Does your spine tingle with dread when the post arrives? Is your credit card red-hot from constant use? Do you have nightmares about queuing for the dole? If the current economic crisis has fanned your financial fears into full-blown panic, then it’s time to take a look at what’s really going on.

In a crisis like this, we blame the banks, bad investments and dodgy government. We feel powerless, angry and resentful about what’s been done to us, beyond our control. But what we don’t realise is that the real culprit lies much closer to home. It’s buried deep inside each one of us and it’s causing us to attract very specific challenges, with a very particular purpose in mind. It determines how much money, success and fulfillment we have in life and it operates completely under cover, without our knowledge or permission. If you want to resolve your money issues, once and for all, you must go and find this part of yourself and have a serious talk with it.

Your subconscious is the part of you that you’re least likely to meet, without a formal introduction, and yet most need to meet because it’s running your life. While it’s the last place you’d think of looking for a solution to your financial problems, it’s the source of every conflict, challenge and crisis you’ve ever faced. Confronting it and understanding how it works could be the most lucrative, life-changing thing you ever do.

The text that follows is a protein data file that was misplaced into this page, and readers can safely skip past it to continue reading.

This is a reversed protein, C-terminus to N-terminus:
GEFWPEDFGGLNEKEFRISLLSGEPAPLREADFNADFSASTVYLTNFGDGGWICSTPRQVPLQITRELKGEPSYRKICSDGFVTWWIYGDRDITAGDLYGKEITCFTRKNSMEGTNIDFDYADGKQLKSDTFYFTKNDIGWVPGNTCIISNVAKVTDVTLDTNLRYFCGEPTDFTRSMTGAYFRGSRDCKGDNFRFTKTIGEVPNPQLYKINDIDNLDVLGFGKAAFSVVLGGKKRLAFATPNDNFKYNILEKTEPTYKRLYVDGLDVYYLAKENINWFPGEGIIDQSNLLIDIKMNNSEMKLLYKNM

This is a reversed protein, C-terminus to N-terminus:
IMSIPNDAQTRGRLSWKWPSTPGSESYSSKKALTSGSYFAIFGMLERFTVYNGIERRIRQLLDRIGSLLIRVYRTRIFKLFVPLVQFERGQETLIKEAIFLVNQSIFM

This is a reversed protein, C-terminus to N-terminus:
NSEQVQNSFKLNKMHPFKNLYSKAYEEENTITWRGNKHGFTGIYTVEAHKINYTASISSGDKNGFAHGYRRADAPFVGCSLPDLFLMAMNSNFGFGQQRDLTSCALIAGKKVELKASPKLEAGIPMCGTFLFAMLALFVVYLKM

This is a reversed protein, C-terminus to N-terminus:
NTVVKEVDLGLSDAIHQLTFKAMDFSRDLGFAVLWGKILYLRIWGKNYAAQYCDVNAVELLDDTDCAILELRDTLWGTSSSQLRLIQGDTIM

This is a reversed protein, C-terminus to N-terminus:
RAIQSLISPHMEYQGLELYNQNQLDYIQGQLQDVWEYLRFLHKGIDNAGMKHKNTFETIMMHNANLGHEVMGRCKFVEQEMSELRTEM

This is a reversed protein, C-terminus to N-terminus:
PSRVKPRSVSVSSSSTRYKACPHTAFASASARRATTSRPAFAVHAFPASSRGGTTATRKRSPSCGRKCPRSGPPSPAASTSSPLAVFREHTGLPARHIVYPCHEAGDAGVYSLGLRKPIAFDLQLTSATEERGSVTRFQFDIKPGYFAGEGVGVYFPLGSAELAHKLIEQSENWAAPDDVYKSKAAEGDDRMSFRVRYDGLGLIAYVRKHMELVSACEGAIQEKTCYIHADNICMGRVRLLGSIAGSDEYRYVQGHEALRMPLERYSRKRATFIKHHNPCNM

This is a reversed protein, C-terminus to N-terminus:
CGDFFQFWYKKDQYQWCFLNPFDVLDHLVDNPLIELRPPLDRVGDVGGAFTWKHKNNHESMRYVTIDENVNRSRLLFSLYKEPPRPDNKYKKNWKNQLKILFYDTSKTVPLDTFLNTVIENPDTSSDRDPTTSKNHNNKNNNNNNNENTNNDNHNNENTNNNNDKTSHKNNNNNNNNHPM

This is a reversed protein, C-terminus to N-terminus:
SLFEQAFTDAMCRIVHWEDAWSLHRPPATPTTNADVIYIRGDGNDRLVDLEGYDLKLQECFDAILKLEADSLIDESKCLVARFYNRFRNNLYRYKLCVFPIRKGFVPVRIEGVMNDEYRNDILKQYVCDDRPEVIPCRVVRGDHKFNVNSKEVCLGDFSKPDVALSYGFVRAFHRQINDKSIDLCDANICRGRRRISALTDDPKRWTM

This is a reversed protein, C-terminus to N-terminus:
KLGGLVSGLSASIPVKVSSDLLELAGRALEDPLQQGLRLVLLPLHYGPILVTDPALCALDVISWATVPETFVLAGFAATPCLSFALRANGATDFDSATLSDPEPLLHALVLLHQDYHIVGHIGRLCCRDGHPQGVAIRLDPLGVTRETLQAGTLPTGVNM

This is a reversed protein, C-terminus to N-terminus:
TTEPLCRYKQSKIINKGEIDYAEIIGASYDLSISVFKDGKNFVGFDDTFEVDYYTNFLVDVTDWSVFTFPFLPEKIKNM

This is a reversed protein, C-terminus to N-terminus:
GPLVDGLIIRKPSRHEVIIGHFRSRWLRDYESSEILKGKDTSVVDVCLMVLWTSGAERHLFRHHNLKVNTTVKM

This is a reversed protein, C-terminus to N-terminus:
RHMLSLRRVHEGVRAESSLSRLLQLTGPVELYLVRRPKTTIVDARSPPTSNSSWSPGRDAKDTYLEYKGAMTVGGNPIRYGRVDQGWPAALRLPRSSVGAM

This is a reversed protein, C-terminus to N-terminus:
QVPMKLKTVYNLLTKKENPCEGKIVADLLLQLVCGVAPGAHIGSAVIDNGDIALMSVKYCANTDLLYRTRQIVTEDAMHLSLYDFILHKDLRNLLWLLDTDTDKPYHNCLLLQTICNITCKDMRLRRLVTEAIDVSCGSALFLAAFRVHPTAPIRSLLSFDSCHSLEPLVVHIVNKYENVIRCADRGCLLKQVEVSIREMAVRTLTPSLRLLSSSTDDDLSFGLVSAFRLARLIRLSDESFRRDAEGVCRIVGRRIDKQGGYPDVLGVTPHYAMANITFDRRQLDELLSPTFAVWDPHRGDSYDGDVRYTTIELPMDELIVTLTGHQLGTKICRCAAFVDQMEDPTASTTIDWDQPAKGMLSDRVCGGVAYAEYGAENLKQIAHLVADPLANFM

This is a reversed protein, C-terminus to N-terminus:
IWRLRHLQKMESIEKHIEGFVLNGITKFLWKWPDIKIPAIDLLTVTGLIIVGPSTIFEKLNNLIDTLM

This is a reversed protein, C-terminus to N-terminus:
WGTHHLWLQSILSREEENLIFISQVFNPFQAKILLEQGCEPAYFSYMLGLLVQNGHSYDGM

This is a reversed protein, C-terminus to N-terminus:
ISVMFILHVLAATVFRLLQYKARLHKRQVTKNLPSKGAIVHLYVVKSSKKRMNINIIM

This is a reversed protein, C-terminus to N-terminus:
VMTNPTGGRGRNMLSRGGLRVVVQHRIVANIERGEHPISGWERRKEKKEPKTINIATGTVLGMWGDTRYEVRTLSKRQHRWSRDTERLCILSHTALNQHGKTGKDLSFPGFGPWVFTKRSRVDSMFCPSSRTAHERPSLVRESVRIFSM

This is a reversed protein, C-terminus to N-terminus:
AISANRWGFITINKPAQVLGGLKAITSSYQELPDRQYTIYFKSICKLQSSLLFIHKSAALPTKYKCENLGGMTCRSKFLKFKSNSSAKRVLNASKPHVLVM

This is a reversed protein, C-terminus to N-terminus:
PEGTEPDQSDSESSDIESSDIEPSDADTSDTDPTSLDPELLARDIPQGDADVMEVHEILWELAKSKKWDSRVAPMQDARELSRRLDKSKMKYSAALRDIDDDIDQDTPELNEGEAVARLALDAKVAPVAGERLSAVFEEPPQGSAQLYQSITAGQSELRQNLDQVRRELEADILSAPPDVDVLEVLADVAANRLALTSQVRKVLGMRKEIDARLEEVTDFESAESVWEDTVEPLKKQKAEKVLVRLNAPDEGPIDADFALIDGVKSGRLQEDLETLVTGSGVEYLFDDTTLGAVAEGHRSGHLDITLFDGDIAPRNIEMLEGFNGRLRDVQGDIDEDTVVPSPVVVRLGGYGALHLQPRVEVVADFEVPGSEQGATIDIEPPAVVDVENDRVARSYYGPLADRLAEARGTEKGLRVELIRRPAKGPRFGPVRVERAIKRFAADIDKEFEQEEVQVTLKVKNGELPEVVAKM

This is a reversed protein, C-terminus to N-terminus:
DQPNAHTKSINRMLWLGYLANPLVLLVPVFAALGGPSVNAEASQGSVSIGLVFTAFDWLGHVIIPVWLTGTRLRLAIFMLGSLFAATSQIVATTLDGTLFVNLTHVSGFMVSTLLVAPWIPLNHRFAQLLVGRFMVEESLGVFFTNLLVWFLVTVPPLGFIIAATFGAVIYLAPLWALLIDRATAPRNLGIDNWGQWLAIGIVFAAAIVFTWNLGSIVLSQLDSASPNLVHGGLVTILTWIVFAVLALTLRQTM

The power of your programming

While you were still in nappies, your subconscious was busy absorbing the negative beliefs, fears and insecurities of your parents, teachers and whatever religion you happened to be born into. This negative programming creates a deep-seated unworthiness that prevents us from being fully ourselves or from believing we can have what we want in life. Just how worthy or acceptable we subconsciously believe ourselves to be determines our quality of life. It’s not just in our heads; our subconscious literally causes us to attract very specific circumstances, in accordance with how it’s been programmed.

Take Martin, for example. Married with three children, he recently lost his job as a software salesman. His wife, Terrie, has a part-time job but doesn’t earn enough to support them all. Martin was angry and frustrated. “What did I do to deserve this?” he said. “I’ve been a dedicated employee for that company for 15 years and they’d no right to do this to me.” Martin did nothing to deserve this—consciously, at least. Subconsciously, however, this crisis has been brewing inside him for years.

The dynamics in Martin’s life provide the clues to what’s been going on beneath the surface. He’s overweight, with high cholesterol and high blood pressure. He spends all his time catering to his family or doing his boss’s bidding, working long hours and often making last-minute trips across the country to make a sale. He never takes time for himself, rarely exercises, eats on the run and is constantly stressed.